Tokenization offers many advantages on both the investor and issuer sides. With the help of tokenization, for example, assets, rights, and obligations can be digitally divided into individual fragments and thus made accessible to a larger group of investors. An important criterion for the subscription of a Security Token for potential investors is the possibility to trade this token on a secondary market. The following blog post was written by Maximilian Portenlänger, Head of Securitization at Bankhaus von der Heydt, for our whitepaper “Secondary Markets for Security Token”. The whitepaper is part of a series titled “STO 101: Anatomy and Context of Security Token Offerings”. More information on this series can be found here.
Security Tokens are transferable and fundamentally tradable assets that are digitally mapped via a blockchain and embody debt claims/rights against the issuer that are comparable to shares or bonds. Fixed or variable interest claims are often linked to Security Tokens. They offer the possibility to invest in a wide range of assets or participate in their performance.
This is currently still a very young market, which is still in the early stages of its development. For further growth, the tradability of the Security Tokens and additional legal framework conditions are desirable.
The tradability of Security Tokens is ensured via a liquid secondary market. This is an essential step to making the assets attractive to a broad range of investors. The ability to trade Security Tokens in a liquid trading setup is of particular importance for their acceptance. Already today, Security Tokens can be traded on peer-to-peer platforms. In addition, there is the possibility of trading Security Tokens via centralized providers. Here, licensed proprietary traders provide the corresponding liquidity. In this case, Security Tokens can be traded in exchange with the liquidity provider. Genuinely regulated marketplaces in the form of multilateral trading facilities (MTFs) for Security Tokens do not yet exist in Germany. Security Tokens are securities in the legal regime, but not in the sense of German civil law.
Security Tokens are not recognized as property and are therefore not subject, for example, to the good faith protection when acquired from a non-entitled party.
For this reason, the protection afforded to investors under civil law in the transfer is therefore reduced in comparison with traditional security. For the classification of Security Tokens as securities under civil law, the issuance of a physical security certificate is required. According to the Federal Ministry of Justice and Consumer Protection, this paper document is “the connecting factor for the transfer” and it serves, among other things, to the protection of potential purchasers in the market”.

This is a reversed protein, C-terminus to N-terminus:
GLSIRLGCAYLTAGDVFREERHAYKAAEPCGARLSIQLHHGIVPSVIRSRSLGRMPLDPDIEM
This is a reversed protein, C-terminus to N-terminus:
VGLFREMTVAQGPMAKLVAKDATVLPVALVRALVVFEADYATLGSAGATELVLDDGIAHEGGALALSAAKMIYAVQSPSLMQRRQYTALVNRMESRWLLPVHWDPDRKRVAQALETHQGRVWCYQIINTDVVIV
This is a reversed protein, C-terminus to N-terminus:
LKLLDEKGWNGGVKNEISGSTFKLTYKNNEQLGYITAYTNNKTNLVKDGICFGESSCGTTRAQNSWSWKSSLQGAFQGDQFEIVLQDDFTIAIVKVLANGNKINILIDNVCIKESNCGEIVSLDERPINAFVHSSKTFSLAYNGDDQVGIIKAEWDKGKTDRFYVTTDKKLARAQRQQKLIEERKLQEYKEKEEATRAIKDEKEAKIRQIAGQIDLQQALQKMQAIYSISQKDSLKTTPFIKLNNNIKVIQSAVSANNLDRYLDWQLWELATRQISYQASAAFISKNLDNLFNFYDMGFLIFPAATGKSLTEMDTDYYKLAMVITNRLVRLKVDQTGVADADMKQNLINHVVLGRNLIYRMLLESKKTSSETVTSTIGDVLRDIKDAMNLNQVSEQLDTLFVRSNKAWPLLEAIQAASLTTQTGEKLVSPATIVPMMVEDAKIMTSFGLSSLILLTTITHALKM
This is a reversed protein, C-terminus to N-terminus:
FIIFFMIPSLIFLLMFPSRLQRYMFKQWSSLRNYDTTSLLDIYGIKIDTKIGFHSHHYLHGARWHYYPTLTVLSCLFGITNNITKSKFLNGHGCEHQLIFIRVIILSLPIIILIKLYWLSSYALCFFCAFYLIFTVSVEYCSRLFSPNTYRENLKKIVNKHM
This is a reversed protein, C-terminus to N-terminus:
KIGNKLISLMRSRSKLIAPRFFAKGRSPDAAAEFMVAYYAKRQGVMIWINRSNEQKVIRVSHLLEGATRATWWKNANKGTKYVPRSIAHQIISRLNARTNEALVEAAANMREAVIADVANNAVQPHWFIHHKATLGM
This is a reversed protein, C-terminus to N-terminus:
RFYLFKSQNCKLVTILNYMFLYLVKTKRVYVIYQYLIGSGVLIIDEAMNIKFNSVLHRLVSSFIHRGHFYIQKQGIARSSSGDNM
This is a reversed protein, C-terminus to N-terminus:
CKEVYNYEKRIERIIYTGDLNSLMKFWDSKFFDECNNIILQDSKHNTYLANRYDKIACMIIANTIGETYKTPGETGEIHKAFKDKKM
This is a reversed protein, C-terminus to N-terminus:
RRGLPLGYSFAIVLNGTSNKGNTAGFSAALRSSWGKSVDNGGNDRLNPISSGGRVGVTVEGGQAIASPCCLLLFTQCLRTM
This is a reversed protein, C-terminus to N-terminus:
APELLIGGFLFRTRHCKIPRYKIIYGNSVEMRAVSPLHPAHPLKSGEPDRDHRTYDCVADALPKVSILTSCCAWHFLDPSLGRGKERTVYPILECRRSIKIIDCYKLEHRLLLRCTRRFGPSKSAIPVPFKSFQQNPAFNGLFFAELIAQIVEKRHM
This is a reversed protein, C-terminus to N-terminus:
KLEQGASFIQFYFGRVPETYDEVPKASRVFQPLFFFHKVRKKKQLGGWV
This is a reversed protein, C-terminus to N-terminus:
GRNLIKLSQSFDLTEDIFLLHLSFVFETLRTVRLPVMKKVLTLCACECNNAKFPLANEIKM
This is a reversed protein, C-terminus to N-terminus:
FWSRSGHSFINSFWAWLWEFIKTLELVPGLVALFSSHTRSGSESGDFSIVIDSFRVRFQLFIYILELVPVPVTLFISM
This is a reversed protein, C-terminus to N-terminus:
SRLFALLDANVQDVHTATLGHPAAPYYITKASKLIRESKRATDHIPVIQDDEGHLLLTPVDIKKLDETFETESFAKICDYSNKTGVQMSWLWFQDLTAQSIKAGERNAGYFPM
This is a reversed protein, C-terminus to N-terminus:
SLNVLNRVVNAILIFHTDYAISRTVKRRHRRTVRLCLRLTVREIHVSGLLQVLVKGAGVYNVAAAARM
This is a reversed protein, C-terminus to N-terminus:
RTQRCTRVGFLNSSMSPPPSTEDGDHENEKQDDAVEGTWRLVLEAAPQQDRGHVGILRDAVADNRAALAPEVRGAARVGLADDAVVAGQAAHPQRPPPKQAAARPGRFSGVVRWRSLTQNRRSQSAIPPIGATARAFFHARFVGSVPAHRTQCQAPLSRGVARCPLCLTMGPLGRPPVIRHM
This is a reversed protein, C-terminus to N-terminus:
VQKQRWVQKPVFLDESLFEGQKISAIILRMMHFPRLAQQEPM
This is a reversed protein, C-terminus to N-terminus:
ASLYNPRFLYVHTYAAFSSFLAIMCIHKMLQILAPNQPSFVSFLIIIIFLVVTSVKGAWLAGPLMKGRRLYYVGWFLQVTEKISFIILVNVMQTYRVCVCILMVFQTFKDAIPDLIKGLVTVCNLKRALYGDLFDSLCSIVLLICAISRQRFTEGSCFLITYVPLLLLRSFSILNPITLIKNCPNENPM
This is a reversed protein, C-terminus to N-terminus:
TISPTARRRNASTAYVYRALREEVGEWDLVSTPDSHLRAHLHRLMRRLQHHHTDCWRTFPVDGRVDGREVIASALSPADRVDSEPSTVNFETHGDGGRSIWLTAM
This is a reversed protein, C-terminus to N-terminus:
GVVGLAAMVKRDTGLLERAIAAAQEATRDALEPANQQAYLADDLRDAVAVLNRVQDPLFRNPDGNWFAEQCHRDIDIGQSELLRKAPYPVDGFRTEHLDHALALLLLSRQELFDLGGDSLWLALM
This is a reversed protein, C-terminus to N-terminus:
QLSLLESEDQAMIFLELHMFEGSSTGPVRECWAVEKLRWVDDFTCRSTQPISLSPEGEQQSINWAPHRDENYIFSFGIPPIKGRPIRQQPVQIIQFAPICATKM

In the “dematerialization” of securities, an adequate replacement must therefore be found for the previous securities certificate. Due to the high relevance of the “dematerialization” of assets, the Electronic Securities Act (eWpG) has also been passed. This law regulates the issuance of bearer bonds and unit certificates in investment funds without a certificate and ensures the legally secure acquisition of the security through entry into a digital register. To ensure the protection of investors, the maintenance of a securities register is subject to financial market supervision.
According to the eWpG, electronic security is equivalent to traditional security and investors benefit from the same transfer protection. Depending on whether the electronic security will be registered in a central register or a crypto securities register, the corresponding security will be referred to as central register security or crypto security.
Since crypto securities are also securities in the civil law sense and enjoy good faith protection under property law, the Electronic Securities Act may allow crypto securities to be traded efficiently in the future. This will support the broad acceptance of crypto securities.
Bankhaus von der Heydt is one of the leading banks in Germany that already offer comprehensive solutions for Security Tokens and will also offer solutions for crypto securities in the future.
From the structuring of these assets, custody according to the highest security standards to efficient payment processing, investors can benefit from a one-stop-shop solution. In addition, Bankhaus von der Heydt together with its partners also acts as a liquidity provider and thus already offers a form of a secondary market for Security Tokens today.
 Bundesministerium für Justiz und Verbraucherschutz, Gesetz zur Einführung von elektronischen Wertpapieren. December 2020
About the Author
Maximilian Portenlänger is Head of Securitization at the von der Heydt Group and Chairman of the Securitisation Task Force of the LuxCMA. He is committed to the application of disruptive technologies in the financial sector, focusing on blockchain technology and asset tokenization. Maximilian Portenlänger holds a Master of Science (M.Sc.) in Management & Technology from the Technical University of Munich.
About the Company
Bankhaus von der Heydt was founded in 1754 and is one of the oldest private banks in Europe. In addition to the headquarters in Munich, there are further locations in Frankfurt and Luxembourg. The fully regulated bank specializes in asset structuring and servicing, with a particular focus on blockchain technology and digital assets. As a tech bank, Bankhaus von der Heydt occupies a leading position in Germany.
Bankhaus von der Heydt GmbH & Co.KG (VDH) is not responsible for the accuracy of the information. The presentation does not contain any recommendations to buy or sell crypto stocks and is also not to be understood as a market or product analysis, but only reflects the subjective perception of VDH.
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